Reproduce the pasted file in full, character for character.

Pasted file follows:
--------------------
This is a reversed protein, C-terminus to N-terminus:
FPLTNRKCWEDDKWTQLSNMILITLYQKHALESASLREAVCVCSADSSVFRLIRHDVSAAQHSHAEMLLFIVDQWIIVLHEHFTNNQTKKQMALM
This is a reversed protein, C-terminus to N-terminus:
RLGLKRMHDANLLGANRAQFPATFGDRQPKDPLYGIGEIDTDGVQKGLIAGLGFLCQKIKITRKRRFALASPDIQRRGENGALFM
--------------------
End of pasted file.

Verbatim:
This is a reversed protein, C-terminus to N-terminus:
FPLTNRKCWEDDKWTQLSNMILITLYQKHALESASLREAVCVCSADSSVFRLIRHDVSAAQHSHAEMLLFIVDQWIIVLHEHFTNNQTKKQMALM
This is a reversed protein, C-terminus to N-terminus:
RLGLKRMHDANLLGANRAQFPATFGDRQPKDPLYGIGEIDTDGVQKGLIAGLGFLCQKIKITRKRRFALASPDIQRRGENGALFM